Getting Started<br />Writing Exercises<br />
Plato’s Socratic Method or Dialectic<br /><ul><li>The Dialectic is a rhetoric method of analyzing and breaking down argume...
Fallacies<br /><ul><li>Red Herring (diversion)
Spin Doctor (flip an argument by using diversions)
Equivocation (terms change meaning)
You Also (does not follow own advice)
Appeal to Doubtful Authority (popular appeal)
Personal Attack
Sweeping Generalizations
False Dilemma (limiting the outcome)
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  1. 1. Getting Started<br />Writing Exercises<br />
  2. 2. Plato’s Socratic Method or Dialectic<br /><ul><li>The Dialectic is a rhetoric method of analyzing and breaking down arguments by using detailed questions. The opponents in this process are generally called interlocutors. Plato’s method of argumentation is often hailed as an effective rhetorical strategy in a spoken debate, but its emphasis on verbal discussion over written makes it difficult to translate into writing centered rhetoric courses.</li></li></ul><li>Thrasymachus<br />Thrasymachus is an interlocutor from Plato’s The Republic, and he represents a category of rhetoricians known as the sophists. Sophists assert that the most rhetorically convincing argument is greater than a lackluster correct argument—in other words, flash over accuracy. <br />
  3. 3. Fallacies<br /><ul><li>Red Herring (diversion)
  4. 4. Spin Doctor (flip an argument by using diversions)
  5. 5. Equivocation (terms change meaning)
  6. 6. You Also (does not follow own advice)
  7. 7. Appeal to Doubtful Authority (popular appeal)
  8. 8. Personal Attack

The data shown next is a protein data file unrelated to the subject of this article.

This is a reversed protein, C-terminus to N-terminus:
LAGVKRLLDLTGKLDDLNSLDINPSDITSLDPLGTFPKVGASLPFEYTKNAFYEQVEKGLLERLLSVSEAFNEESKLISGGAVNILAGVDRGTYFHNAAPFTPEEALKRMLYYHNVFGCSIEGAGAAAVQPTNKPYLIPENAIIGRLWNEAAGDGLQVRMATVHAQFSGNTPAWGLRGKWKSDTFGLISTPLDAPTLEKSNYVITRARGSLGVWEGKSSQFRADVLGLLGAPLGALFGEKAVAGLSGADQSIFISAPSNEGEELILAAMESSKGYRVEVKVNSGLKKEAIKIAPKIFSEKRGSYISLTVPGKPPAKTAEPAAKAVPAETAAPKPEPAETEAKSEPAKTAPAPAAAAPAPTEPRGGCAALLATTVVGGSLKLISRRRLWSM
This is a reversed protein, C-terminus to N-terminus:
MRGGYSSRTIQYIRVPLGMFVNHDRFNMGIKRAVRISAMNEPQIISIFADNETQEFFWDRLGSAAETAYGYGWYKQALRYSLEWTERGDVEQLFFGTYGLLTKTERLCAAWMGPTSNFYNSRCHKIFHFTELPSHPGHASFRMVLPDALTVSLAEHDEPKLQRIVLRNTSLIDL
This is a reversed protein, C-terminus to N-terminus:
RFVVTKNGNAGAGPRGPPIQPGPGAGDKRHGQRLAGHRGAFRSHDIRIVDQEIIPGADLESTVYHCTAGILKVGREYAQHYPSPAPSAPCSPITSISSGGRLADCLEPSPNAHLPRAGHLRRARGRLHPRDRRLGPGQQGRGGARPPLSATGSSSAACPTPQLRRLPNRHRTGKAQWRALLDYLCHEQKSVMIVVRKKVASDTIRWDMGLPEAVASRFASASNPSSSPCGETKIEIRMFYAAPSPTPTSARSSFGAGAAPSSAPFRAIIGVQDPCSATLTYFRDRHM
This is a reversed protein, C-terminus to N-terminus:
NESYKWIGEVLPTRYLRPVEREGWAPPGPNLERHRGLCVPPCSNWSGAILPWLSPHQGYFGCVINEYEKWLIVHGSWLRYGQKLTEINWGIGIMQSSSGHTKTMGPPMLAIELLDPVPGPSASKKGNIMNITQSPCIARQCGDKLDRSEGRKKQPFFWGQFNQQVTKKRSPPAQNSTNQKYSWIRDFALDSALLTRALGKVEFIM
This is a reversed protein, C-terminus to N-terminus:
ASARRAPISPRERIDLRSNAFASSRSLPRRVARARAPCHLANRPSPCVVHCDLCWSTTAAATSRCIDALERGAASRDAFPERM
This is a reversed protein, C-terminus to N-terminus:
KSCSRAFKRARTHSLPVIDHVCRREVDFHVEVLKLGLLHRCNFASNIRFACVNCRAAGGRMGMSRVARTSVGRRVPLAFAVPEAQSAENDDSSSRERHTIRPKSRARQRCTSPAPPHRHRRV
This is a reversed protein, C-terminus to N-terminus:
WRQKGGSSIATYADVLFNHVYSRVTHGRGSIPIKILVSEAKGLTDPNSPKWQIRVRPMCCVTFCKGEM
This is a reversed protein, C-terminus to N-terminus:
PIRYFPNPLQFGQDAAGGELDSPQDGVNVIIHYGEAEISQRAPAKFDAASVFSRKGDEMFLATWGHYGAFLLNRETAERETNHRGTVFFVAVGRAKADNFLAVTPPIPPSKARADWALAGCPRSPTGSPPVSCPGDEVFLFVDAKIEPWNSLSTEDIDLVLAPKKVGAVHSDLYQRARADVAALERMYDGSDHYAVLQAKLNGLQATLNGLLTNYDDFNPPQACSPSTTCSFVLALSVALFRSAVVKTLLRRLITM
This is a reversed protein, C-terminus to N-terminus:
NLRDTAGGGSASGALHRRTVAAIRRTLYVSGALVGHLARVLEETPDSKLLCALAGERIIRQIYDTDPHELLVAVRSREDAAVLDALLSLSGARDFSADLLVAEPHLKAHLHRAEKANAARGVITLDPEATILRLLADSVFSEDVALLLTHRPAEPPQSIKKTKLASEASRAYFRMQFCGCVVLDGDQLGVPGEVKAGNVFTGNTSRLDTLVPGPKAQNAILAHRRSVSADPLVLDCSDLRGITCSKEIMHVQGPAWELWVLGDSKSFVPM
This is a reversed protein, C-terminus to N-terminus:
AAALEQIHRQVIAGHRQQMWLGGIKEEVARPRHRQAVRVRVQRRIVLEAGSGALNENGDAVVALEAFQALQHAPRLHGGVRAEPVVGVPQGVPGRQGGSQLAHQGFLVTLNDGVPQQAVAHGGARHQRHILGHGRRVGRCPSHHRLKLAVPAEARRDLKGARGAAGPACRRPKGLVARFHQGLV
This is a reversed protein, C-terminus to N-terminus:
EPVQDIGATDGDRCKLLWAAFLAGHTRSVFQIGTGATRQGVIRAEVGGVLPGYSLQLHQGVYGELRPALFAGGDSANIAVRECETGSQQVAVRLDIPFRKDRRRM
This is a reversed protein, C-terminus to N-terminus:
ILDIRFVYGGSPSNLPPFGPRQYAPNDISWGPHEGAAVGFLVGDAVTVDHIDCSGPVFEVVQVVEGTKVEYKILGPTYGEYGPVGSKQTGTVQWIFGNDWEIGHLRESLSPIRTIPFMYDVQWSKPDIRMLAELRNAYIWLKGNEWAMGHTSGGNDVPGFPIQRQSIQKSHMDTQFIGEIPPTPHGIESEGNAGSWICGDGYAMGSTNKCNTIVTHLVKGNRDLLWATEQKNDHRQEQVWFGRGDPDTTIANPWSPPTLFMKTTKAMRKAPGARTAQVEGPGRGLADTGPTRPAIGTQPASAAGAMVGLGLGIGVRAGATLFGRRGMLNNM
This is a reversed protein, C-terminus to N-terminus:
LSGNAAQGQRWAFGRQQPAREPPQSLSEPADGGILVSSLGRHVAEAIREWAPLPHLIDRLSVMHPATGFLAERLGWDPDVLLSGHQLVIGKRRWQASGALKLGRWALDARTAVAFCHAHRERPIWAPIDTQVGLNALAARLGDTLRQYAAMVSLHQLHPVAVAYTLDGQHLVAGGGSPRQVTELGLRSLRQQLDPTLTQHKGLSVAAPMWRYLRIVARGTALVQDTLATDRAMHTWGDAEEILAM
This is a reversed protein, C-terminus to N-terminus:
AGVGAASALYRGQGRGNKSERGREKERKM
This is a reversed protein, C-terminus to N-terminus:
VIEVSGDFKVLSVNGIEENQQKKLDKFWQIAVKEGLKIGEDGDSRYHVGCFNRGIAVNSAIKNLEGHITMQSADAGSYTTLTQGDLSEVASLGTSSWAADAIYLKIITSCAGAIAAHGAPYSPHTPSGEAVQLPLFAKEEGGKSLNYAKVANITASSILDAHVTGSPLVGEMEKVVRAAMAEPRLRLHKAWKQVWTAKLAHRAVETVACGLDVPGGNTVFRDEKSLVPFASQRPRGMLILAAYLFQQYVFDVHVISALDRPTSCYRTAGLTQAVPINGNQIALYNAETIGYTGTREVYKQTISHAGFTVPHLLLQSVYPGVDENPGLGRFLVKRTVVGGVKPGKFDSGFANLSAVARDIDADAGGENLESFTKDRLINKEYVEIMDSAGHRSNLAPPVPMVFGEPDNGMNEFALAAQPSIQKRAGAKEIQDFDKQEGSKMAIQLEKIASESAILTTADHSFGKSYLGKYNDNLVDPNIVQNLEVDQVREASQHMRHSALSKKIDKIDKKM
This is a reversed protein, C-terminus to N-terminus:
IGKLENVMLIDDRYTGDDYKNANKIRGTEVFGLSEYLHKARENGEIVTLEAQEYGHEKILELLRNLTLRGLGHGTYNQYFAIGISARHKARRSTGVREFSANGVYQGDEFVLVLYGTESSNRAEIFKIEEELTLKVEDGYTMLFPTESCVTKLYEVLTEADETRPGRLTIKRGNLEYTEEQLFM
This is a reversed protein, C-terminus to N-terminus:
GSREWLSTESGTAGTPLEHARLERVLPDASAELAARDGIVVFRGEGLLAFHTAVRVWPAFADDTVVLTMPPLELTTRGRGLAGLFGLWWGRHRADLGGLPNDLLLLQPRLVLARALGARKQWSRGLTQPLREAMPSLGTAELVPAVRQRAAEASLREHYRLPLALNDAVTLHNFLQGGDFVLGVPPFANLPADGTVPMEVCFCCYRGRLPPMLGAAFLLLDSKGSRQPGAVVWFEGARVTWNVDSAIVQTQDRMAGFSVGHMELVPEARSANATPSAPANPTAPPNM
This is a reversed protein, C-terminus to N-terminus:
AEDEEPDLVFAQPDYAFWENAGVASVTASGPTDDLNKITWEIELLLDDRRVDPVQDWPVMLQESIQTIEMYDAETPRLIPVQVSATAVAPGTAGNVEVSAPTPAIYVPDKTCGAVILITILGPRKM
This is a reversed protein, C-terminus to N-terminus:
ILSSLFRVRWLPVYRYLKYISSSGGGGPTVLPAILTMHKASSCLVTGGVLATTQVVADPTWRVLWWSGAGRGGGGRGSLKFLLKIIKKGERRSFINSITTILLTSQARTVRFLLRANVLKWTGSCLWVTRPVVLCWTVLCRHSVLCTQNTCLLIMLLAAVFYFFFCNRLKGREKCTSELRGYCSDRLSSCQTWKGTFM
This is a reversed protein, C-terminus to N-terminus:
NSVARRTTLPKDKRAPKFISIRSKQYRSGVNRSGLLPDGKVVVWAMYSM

9. 9. Sweeping Generalizations
  10. 10. False Dilemma (limiting the outcome)
  11. 11. Misleading Statistics
  12. 12. Begging the Question (not really self-evident)</li></li></ul><li>Free Write<br />Take out a sheet of paper<br />When I say go, try to write about any thought that pops into your head.<br />Write without stopping<br />
  13. 13. Free writing is a technique for getting your ideas on the page. The technique emphasizes writing without pause for a certain length of time. As the title suggests, and quite possibly proclaims, free writers should avoid revision in the midst of writing—ignoring spelling, punctuation and syntax until after the process is complete. The idea is to get as much on the page as possible. Jack Kerouac and Gertrude Stein are pioneers of this method of writing; however, Peter Elbow, renowned professor of composition and rhetoric, is the most contemporary advocate of free writing techniques for beginning and advanced writers.<br />
  14. 14. Idea Map<br />Idea maps are used for brainstorming and planning an essay. If you prefer to organize your ideas before you write, idea maps might be a helpful addition to your writing arsenal. Idea maps work like a sprawling tree on a time-lapse camera: one idea grows swiftly into the next. It is best to start with your central idea and expand in different directions.<br />
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  16. 16. Outlines<br />Outlines are the most familiar method for preparing to write an essay. In fact, they are so common that MLA (Modern Language Association) has devised an official format for creating them; however, word processors should be able to mimic the format without much trouble.<br />
  17. 17. Outline<br />I.<br /> A.<br /> 1.<br /> a.<br /> (1)<br /> (a)<br /> (b)<br /> (2)<br /> b.<br /> 2.<br /> B.<br />II.<br />I. Names and Works of Philosophers<br /> A. Plato, The Republic<br /> 1. Book I<br /> a. What is justice?<br /> (1) Characters in the debate<br /> (a) Cephalus<br /> (b) Polemarchus<br /> (c) Socrates<br /> 2. Book II<br /> b. What is the good?<br />II. Names and Works of Famous Writers<br /> B. Richard Adams, Watership Down<br /> 2. Part I The Journey<br />